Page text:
British Embrace Sovereignty
The UK's exit from the EU has officially begun.
As the European Union celebrated its 60th anniversary, the United Kingdom was busy serving it with divorce papers. On Wednesday, the UK officially said goodbye, submitting a six-page letter triggering the EU’s Article 50 and the subsequent exit process, which is scheduled to take two years. While the Brexit vote may have been the first salvo in the western world’s populist uprising, followed by the U.S.‘s surprise election of Donald Trump, it will arguably hold a more significant and long-term impact than Trump’s presidency.
When the British people voted in favor of Brexit, they voted for what can best be described as an about-face with regard to the direction of governance. They voted in favor of self-determination and British rule as opposed to rule by an elitist group of foreign bureaucrats.
Over the next two years, Prime Minister Theresa May and the rest of Parliament will have their hands full as they seek to re-establish the British regulatory and administrative state. There will be both challenges and opportunities in building new foreign trade agreements, as well as struggles in determining the best means for dealing with those now-foreign EU citizens who live and work in the UK. There are bound to be mistakes, of course, but those mistakes will soon be able to be corrected by an autonomous UK.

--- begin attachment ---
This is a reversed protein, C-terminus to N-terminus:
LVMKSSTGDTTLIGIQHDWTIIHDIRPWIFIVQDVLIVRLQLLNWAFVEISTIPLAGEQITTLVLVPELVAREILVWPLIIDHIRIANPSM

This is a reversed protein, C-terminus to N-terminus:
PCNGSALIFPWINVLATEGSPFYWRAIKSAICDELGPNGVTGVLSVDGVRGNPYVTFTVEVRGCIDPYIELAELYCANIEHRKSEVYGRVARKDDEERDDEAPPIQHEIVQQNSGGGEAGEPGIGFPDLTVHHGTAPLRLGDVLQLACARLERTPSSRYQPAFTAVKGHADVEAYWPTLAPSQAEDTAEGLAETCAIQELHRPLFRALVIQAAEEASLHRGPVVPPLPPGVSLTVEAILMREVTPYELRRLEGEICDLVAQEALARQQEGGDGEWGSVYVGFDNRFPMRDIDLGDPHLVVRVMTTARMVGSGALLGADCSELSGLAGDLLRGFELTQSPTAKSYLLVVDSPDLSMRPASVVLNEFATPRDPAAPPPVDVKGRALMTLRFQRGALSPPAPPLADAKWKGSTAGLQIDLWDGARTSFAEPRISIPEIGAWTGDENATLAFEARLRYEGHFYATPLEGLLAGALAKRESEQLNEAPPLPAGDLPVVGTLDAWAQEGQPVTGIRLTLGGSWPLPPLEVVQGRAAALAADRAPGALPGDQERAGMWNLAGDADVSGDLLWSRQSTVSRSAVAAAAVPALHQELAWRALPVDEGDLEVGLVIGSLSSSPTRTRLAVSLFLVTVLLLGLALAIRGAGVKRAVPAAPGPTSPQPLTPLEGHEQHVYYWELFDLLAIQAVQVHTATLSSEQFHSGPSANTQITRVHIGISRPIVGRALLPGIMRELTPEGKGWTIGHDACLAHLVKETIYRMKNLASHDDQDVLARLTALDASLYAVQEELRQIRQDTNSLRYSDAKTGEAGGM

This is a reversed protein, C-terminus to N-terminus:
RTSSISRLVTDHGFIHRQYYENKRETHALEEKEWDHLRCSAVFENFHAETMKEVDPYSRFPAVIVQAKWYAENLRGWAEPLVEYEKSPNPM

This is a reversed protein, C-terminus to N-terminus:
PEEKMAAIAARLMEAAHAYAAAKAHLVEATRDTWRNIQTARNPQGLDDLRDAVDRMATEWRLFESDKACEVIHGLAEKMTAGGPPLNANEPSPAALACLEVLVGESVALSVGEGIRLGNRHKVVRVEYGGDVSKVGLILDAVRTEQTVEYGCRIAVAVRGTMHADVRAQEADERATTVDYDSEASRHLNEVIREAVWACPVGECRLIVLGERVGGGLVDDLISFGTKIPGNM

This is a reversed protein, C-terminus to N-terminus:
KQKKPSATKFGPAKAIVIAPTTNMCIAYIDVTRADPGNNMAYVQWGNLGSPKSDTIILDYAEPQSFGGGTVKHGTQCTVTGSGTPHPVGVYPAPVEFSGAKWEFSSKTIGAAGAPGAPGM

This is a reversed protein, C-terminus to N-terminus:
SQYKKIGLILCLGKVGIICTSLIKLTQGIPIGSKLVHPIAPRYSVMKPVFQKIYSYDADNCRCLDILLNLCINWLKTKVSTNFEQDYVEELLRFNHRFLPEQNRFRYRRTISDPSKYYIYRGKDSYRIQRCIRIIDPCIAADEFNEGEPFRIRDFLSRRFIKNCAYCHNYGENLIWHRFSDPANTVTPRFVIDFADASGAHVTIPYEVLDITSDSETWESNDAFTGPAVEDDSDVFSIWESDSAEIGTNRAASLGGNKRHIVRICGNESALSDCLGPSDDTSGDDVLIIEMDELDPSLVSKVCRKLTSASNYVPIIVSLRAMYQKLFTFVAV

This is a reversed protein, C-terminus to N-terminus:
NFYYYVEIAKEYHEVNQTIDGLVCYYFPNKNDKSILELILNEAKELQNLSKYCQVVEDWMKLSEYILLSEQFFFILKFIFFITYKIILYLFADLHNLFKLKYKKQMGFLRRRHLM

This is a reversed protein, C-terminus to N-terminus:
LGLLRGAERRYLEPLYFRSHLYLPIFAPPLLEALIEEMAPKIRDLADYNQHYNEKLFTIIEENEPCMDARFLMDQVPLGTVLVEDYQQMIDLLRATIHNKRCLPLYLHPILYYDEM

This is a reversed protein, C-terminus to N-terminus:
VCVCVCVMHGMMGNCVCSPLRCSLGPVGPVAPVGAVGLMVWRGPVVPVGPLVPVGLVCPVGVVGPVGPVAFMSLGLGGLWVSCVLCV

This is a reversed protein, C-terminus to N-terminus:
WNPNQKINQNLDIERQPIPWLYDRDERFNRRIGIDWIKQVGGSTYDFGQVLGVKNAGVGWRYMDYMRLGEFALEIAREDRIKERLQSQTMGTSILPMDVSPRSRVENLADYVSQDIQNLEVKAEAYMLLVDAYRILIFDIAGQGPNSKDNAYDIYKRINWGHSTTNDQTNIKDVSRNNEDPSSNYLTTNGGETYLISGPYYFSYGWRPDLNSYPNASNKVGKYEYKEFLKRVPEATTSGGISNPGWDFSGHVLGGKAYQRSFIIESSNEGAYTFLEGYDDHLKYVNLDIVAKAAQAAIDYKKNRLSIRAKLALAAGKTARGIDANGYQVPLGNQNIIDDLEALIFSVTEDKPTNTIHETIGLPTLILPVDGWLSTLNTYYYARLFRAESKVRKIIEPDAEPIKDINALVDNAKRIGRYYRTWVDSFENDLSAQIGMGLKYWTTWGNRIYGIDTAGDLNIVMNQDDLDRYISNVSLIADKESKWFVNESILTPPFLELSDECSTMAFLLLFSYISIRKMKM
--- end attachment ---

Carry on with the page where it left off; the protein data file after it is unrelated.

It remains to be seen what becomes of the EU. Is this the beginning of the end? If one or more other members exits — as France, the Netherlands and others have hinted — it certainly could spell the end of the union. Revolutions occur when governments ignore the will of the governed.